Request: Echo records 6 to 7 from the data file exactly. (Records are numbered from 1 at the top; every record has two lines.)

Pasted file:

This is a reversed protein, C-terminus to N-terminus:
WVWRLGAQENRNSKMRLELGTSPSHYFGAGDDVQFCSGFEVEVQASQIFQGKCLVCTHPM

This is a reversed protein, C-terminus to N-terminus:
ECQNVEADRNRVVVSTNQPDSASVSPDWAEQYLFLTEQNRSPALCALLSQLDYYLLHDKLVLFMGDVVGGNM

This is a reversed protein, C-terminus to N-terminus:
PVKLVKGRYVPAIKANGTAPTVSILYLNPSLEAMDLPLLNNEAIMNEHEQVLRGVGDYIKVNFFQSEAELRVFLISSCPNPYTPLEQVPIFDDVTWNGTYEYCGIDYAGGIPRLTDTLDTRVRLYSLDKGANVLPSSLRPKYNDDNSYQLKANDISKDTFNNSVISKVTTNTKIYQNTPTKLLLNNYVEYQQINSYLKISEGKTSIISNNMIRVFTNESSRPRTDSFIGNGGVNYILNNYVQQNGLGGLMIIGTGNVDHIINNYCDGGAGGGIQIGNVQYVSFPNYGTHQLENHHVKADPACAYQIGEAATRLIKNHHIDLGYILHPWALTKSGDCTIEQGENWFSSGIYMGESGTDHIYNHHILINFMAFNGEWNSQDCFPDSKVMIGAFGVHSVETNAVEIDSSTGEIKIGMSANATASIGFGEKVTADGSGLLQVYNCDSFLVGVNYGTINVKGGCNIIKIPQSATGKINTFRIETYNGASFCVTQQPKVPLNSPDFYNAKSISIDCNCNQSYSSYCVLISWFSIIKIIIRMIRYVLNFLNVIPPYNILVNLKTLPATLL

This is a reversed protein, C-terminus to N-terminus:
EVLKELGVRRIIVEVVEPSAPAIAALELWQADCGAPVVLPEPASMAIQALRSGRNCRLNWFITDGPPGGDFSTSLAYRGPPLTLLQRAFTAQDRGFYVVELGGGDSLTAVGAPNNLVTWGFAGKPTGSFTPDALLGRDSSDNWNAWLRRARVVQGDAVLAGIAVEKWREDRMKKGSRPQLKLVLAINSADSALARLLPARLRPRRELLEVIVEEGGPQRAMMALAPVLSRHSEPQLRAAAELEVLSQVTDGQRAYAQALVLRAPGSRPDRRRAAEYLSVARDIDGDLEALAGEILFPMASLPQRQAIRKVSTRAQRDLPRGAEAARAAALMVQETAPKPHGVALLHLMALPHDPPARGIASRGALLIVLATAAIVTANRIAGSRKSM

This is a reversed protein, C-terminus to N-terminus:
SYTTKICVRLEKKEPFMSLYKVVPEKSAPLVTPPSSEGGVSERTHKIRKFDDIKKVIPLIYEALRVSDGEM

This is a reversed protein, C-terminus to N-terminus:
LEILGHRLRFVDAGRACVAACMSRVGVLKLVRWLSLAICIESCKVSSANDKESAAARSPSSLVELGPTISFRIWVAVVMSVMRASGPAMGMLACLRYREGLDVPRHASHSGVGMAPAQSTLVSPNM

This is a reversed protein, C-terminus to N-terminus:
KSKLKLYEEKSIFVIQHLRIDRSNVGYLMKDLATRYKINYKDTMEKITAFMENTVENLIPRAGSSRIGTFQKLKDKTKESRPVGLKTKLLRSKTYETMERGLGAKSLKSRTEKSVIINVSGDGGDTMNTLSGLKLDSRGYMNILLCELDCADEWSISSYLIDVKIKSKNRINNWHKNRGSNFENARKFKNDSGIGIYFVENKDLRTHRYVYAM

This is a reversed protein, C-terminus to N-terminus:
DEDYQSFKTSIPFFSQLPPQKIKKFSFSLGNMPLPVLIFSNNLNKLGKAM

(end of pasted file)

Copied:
This is a reversed protein, C-terminus to N-terminus:
LEILGHRLRFVDAGRACVAACMSRVGVLKLVRWLSLAICIESCKVSSANDKESAAARSPSSLVELGPTISFRIWVAVVMSVMRASGPAMGMLACLRYREGLDVPRHASHSGVGMAPAQSTLVSPNM

This is a reversed protein, C-terminus to N-terminus:
KSKLKLYEEKSIFVIQHLRIDRSNVGYLMKDLATRYKINYKDTMEKITAFMENTVENLIPRAGSSRIGTFQKLKDKTKESRPVGLKTKLLRSKTYETMERGLGAKSLKSRTEKSVIINVSGDGGDTMNTLSGLKLDSRGYMNILLCELDCADEWSISSYLIDVKIKSKNRINNWHKNRGSNFENARKFKNDSGIGIYFVENKDLRTHRYVYAM